Questions about Bed Bugs
1. What do bed bugs look like?
Bed bugs are very small, just over 1/8-inch long, and light to deep brown with flat, oval bodies. They are sometimes mistaken for ticks. After feeding, it will swell up and become red in color. The eggs are translucent and barely visible, and newly hatched bed bugs are about the size of a poppy seed.
2. Can bed bugs fly?
No. Bed bugs cannot fly. They "travel" by hitching a ride on people's belongings when they are set down in infested areas, then moving with them to a new location to start a new infestation.
3. What cities have the most bed bugs?
Although reports vary according to the source, generally listed among the top bed bug cities according to the most recent reports, are Philadelphia, Cincinnati, New York City, Chicago, Detroit, Los Angeles, Denver, Columbus Ohio, and Washington D.C.
4. Why have bed bugs reappeared all of a sudden? It was just a bedtime rhyme when I was a kid!
Although no one is completely sure why bed bugs reappeared in such numbers beginning in the 1990s, the Center for Disease Control and Prevention (CDC) suspects that the resurgence is associated with increased resistance of bed bugs to available pesticides; greater international and domestic travel; lack of knowledge regarding control of bed bugs due to their prolonged absence; the continuing decline or elimination of effective vector/pest control programs at state and local public health agencies.
Questions about Bed Bug Bites
5. Can I get a disease from a bed bug bite?
No. Although a bed bug bite can be itchy and irritating, theses bugs are not known to spread disease.
6. Will bed bugs bite during the day?
Yes. As nocturnal insects, bed bugs are most active at night. However, they will also move around during the day, and if they need to feed and a person is nearby, the bug is as likely to bite during the day as a night.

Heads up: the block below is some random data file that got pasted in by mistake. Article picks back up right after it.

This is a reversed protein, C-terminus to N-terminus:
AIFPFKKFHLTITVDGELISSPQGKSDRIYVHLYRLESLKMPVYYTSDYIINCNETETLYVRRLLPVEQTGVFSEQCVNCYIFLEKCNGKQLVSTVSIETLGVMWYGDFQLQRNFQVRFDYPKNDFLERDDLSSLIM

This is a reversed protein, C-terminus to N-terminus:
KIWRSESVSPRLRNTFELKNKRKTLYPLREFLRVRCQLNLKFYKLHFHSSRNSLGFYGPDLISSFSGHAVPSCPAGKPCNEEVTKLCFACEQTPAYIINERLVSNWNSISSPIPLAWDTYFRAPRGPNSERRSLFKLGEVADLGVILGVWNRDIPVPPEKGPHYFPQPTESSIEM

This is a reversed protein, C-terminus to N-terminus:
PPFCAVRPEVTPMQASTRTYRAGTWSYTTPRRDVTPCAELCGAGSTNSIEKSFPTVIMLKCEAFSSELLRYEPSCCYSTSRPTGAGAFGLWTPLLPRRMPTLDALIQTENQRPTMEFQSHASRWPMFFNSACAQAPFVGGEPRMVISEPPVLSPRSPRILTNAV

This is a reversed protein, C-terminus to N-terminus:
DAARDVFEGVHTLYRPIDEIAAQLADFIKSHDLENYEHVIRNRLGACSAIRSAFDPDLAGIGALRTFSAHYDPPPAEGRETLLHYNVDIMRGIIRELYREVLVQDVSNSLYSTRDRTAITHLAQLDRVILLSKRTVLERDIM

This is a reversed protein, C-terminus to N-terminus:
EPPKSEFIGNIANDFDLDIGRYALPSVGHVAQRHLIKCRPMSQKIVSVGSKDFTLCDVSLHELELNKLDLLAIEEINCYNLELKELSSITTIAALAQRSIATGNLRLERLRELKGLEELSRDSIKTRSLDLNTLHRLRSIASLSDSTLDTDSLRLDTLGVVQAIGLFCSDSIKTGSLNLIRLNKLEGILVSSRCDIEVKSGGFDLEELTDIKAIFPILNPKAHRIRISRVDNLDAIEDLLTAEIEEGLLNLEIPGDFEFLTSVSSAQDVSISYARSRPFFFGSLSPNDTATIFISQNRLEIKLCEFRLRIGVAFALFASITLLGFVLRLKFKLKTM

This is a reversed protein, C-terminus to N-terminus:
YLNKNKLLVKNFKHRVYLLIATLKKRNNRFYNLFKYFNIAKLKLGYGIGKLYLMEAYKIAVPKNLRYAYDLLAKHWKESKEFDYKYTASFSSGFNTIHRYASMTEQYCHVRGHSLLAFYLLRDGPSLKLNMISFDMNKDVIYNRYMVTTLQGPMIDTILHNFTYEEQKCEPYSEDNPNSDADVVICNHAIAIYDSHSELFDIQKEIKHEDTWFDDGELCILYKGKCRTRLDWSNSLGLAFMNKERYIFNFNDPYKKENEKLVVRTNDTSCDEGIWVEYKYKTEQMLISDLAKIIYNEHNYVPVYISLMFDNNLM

7. What do bed bug bites look like?
Bed bugs will bite multiple times, and even before biting will "test" several areas to find the best source of blood. Thus, the bites often appear in a line or cluster near one another. The bit area may also become inflamed and itchy due to an allergic reaction to the bed bug saliva.
8. What should I do if I get bitten?
Because bed bugs do not transmit disease, it is not necessary to seek medical treatment. If the bites are causing stress or severe irritation, follow the suggested Treatments for Bed Bug Bites from Pediatrics Expert Vincent Iannelli, M.D.
Questions about Bed Bug in my Home
9. Do bed bugs only live in or on beds?
No, bed bugs can live in upholstered furniture, behind headboards, baseboards, and even pictures on the wall. In fact, second-hand furniture should always be thoroughly inspected and/or serviced for bed bugs before bringing it into your home.
10. Why are they called bed bugs if they can live anywhere?
Bed bugs need blood meals in order to develop and live. They are attracted to humans by the carbon dioxide we breathe and the warmth we put off. When we are in bed sleeping, we are an easy target – less likely to feel the tiny bugs on our skin and brush them off.
And once they finish feeding, bed mattresses have plenty of hidden places for the little bugs to hide and procreate.
11. How do I know if I have bed bugs?
Signs of bed bug presence include live or dead bugs, shed skins, and blood spots on mattress or bed linen are signs of a bed bug infestation. Bites leave small welts, similar to that of a mosquito, on exposed skin.
12. If I keep my home clean, will that prevent bed bugs?
No. Bed bugs do not discriminate between dirty and clean homes, rich or poor, young or old. If they are carried into your home, they will seek out a place to hide and begin to breed. However, having a clean home will provide fewer places for bed bugs to hide, thus making service easier should you get an infestation.
See 20 Questions about Bed Bugs, Part 2: Questions about Travel and Control for more Bed Bug FAQs.